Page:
Character Origins #6: Rolf and Carlos

Year 1276AD

“—and now, we can all but pray that his soul finds, in his passing, the peace he sought through life.”

The words were met with an obscure murmur of approval, as he placed a flower on the nondescript grave by the side of an old tavern.

The two soldiers, standing towards the end of the crowd, looked at one another, wondering if attending this particular funeral had been a good idea. Despite the many reasons to not come, they had inadvertently ended up here. The ceremony had been brief, and the words earnest, and it was almost time for them to leave.

“Hullo, gentlemen,” a young man greeted them, his face lips into a weak smile. “How did you know Uncle Arnold, pray tell. I had not expected any soldiers here, today.”

“Ah, well,” Carlos begun, trying to piece together an answer, “we were just passing by—”

“You are not on duty, then?” he enquired, as the realisation dawned on his face. “You! You were the ones who arrested him! How dare—”

“Calm down, Reiner,” a slightly elder man interjected, running his fingers through his friend’s unusually blond hair. The soldiers recognised him as the last man to speak, in the funeral. He looked much younger than his words would suggest.

“I am Leon,” he continued, extending his arm for a shake. “Forgive my friend. He is in grief, as are we all. As long as you come to share our grief, you are welcome here.”

“Thank you, Leon,” the taller of the soldiers replied sincerely. “I am Rolf, and this is Carlos… And yes, we were the ones who had the misfortune of arresting Arnold. I have never felt more hatred for myself, than when we were escorting him to the gallows. I just HAD to come here and pay my respects.”

“Then why did you get him killed!” Reiner yelled, causing the entire gathering to turn and stare at them.

“It was an order, kid,” Carlos responded, his voice completely nonchalant, though he gave Rolf a long glare. “Even if we hate it, we have to follow orders.”

Sensing the precarious situation, Leon led the two men closer to the tavern, leaving Reiner and the rest of the crowd behind. The small building’s wooden door was hardly visible behind the overgrown shrubbery, and the months’ worth of cobwebs and dust.

“It has been a while,” Leon said, his brown eyes growing misty. “I cannot imagine the scrubbing it will take, to reopen it anytime soon.”

“It cannot reopen, kid,” Carlos replied, leaving him astounded.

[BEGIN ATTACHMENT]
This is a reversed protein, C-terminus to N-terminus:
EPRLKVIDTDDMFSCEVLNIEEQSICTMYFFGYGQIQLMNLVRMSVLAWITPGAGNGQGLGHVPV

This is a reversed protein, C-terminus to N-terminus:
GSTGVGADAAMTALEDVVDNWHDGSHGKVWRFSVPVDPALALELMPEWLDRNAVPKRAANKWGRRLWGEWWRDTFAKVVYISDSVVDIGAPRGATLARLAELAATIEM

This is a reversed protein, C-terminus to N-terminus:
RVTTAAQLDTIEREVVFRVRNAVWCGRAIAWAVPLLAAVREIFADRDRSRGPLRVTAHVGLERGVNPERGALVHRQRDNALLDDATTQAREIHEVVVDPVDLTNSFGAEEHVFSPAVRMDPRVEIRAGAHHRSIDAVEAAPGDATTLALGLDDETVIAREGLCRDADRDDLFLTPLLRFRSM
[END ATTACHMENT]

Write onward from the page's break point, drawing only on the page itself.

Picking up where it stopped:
“He was executed for a very major crime, Leon,” Rolf explained. “All his property, including the tavern, has been seized. I am sorry.”

“But he was innocent!” protested Leon, his calm exterior finally showing cracks. “You know that, do you not? The priest was lying. He could never hurt a fly, let alone burning down a cathedral.”

“But he was found guilty,” Carlos stated, “and that is all that matters.”

Leon made his way to the window; its glass had turned opaque. A puff of dust rose into the air, as he placed his palm on the windowpane, reminiscing the happy days he spent inside.

“What about the kids?” Leon asked. “I cannot let them go back to begging on the streets. The younger ones… They will not last long, without a roof over their heads…”

Carlos took a deep breath. He had heard quite often, over the past few weeks, how Arnold took homeless children into his home, and how he looked after them. Leon, the youngest among them, was already a man, but with no land, there was no way he could look after a dozen young children.

“There is one thing you can do,” he spoke, after letting out a huge sigh. “Yes, you cannot claim ownership of the tavern, but you can live inside an abandoned building. Just, be discreet, and you could survive.”

Leon replied with a dismissive grunt, returning to the deep confines of his warm memories. The soldiers took his leave, and started walking away.

“You lied to him,” Rolf muttered, presuming Leon was out of earshot. “That is not all that matters, does it?”

“I needed to know the truth,” Carlos replied, “but he did not. And now that I do…”

“So a noble did pressure the magistrate… Did you find out who?”

“Yes, I did… It was Sir Marley.”

In the distance, a young man’s brown eyes narrowed…


Image credits: Rinmaru Games

Published by

Yashas Mahajan

Author of Arrkaya: Origins, now available online... Increasingly being referred to as The Writer Guy...

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